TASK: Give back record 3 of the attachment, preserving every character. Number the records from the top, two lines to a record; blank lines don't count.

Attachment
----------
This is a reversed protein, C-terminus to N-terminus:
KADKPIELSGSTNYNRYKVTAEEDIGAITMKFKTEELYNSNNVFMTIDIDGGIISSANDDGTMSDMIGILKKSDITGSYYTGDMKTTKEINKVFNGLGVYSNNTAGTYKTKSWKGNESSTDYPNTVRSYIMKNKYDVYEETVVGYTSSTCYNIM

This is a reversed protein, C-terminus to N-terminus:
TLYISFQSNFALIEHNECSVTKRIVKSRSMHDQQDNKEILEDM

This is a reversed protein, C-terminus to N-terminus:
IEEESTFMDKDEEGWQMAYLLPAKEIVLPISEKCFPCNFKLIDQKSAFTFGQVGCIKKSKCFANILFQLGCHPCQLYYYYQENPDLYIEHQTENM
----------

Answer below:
This is a reversed protein, C-terminus to N-terminus:
IEEESTFMDKDEEGWQMAYLLPAKEIVLPISEKCFPCNFKLIDQKSAFTFGQVGCIKKSKCFANILFQLGCHPCQLYYYYQENPDLYIEHQTENM